Definition of ranter in English:

ranter

noun

  • 1A person who rants.

    ‘Sunday afternoon ranters at Speaker's Corner’
    • ‘I always think of shows like this whenever a local media critic starts talking about the ranters on AM talk radio.’
    • ‘Many of the ranters are either ignored or gently calmed down by other posters there.’
    • ‘All the same, these frustrated, hate-filled ranters should knock it off.’
    • ‘My mum isn't a ranter and raver like James, she just has an amazing ability to state the obvious, repeat herself and get on your nerves at times.’
    • ‘There is something about Kavanagh's bearing, a modesty and cool demeanour, which warns off the ranters.’
    • ‘However, late-night ranters on cable don't usually attract swing voters.’
    • ‘Who cares what a beady-eyed ranter on MSNBC says?’
    • ‘From the very earliest stages of his career he was a ranter.’
    • ‘There's a sad lack of rationality here, and it's become pointless to try to reason with the ranters.’
    • ‘Now, allow the ranter to spew while you sit quietly, listening.’
    • ‘As a good ranter, I should be using examples here, but I am usually so disgusted by such behaviour on the part of a female writer that I promptly forget they exist.’
    • ‘He is not a ranter or raver which is great, because that is not what you want when things are going against you.’
    • ‘I repeat it, because some ranters haven't understood something here apparently.’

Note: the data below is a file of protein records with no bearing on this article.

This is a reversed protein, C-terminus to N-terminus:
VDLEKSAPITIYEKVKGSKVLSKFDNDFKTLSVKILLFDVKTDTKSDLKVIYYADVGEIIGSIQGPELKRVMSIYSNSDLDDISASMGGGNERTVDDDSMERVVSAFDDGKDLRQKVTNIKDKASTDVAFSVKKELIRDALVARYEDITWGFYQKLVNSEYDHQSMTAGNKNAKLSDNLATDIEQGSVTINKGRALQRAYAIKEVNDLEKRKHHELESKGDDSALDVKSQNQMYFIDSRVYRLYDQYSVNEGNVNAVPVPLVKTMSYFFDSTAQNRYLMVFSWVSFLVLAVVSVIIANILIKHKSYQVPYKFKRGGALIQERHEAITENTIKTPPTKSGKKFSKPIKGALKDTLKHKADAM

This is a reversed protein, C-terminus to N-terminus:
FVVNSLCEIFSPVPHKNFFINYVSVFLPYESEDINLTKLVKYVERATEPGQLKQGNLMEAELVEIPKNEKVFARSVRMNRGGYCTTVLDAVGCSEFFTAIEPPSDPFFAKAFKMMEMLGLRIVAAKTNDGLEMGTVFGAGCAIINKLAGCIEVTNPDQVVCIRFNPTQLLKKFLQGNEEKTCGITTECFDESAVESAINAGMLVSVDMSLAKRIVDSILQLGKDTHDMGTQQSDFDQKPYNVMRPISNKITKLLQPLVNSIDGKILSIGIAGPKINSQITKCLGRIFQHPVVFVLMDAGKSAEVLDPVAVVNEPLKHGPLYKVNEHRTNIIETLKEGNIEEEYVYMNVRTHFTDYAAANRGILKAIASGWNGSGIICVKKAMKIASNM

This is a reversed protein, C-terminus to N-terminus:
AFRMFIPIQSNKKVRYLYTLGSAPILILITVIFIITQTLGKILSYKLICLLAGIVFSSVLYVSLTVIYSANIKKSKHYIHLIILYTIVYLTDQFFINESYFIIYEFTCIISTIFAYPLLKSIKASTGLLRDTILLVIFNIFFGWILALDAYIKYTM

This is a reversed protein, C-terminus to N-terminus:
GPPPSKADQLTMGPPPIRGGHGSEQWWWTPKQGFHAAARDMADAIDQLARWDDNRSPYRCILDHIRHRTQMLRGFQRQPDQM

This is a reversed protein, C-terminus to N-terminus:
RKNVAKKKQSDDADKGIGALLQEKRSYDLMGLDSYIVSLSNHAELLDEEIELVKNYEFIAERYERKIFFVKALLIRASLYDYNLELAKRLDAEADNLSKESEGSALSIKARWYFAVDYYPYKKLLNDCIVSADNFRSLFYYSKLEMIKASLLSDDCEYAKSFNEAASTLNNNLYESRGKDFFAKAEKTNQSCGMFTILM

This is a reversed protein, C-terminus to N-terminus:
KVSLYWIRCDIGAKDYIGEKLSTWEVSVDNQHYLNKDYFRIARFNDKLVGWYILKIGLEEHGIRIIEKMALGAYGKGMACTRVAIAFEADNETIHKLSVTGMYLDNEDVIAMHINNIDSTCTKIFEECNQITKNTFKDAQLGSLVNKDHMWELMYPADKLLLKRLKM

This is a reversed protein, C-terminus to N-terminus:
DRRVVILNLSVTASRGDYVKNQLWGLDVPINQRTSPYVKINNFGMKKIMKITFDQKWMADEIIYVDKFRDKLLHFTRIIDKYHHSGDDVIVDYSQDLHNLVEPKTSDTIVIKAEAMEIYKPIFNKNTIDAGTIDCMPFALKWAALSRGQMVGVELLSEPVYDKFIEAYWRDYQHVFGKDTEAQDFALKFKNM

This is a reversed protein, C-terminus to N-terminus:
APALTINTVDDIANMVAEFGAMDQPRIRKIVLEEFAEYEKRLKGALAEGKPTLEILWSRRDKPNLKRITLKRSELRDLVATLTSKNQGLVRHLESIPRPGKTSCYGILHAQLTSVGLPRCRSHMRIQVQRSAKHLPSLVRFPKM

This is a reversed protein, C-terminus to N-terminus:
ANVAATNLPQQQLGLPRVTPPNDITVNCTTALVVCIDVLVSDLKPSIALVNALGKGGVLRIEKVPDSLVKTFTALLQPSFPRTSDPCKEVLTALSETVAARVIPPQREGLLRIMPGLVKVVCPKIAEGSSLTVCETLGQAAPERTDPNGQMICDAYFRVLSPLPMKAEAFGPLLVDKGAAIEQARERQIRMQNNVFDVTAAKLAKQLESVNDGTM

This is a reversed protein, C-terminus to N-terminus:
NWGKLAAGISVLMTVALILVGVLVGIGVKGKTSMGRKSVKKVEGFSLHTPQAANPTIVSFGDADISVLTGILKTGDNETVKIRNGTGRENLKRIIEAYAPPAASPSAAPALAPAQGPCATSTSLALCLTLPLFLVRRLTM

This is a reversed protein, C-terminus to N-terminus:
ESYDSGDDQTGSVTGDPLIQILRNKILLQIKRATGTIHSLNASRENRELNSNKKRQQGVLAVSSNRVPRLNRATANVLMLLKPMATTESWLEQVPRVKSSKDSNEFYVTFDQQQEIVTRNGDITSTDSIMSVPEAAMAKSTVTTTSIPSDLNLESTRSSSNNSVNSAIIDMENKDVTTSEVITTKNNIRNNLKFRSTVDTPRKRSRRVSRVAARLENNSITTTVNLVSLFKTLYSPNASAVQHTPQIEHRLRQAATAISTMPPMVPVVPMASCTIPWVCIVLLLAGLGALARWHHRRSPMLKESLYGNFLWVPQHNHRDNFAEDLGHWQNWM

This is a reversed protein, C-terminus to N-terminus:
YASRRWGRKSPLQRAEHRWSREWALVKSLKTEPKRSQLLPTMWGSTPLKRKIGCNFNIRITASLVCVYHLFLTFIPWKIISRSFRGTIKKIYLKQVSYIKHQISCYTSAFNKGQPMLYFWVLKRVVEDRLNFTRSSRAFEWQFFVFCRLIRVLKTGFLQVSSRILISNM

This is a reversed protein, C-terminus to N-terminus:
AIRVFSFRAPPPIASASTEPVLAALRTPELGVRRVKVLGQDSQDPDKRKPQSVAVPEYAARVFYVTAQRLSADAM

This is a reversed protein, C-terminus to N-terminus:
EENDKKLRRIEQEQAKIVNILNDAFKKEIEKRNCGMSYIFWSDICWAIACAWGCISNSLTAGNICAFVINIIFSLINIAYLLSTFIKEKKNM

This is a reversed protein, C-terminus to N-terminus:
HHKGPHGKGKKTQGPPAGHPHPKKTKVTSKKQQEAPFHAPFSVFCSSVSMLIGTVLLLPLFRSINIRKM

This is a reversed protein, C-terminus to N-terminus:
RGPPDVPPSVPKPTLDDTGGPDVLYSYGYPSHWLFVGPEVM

• ‘There were no ranters or rabble-rousers, just an invited audience of academics, writers, politicians and sombre party members.’
    • ‘The campaign failed to define the man and his agenda on his own terms before the media and his rivals defined him, on theirs, as a one-note ranter.’
    • ‘They were labelled ranters, hypocrites, animals.’
    • ‘Never a ranter, Roeder tried to remain calm as the wave began to break.’
    • ‘For the weekend, I'll leave you with this, from another Yorkshireman who might have occasionally been something of a ranter.’
    • ‘Surprisingly, the ranters and the ravers don't dominate.’
    • ‘Isn't my sputtering rather feeble compared to the inspired apocalyptic rants being posted by some world class ranters?’
    repair, fix, put back together, piece together, patch up, restore, sew, sew up, stitch, darn, patch, cobble, botch, vamp, vamp up
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  • 2A member of an antinomian Christian sect in England during the mid 17th century which denied the authority of scripture and clergy.

    • ‘Many similar groups, as well as the Ranters, took part in the famous Putney debates between the leadership around Fairfax and Cromwell and the Agitators, the tribunes of the rank and file.’
    • ‘He was a compulsive controversialist, attacking the Ranters, the state Church, the law, and prejudice against women preachers in innumerable epistles and pamphlets.’
    • ‘In so doing, McDowell greatly extends our understanding of the intellectual roots of the Levelers, the Quakers, and the Ranters.’
    • ‘Using a mixture of readings and commentary, he ranges from More's Utopia through the English Civil War period with its Levellers, Ranters and Diggers.’
    • ‘We learn how the ideas of the Ranters, Levellers and the Diggers filtered into the common-sense of this labouring class.’
    1. 2.1 (in the 19th century) a member of certain Nonconformist, in particular Methodist, groups.

Pronunciation

ranter

/ˈrantə/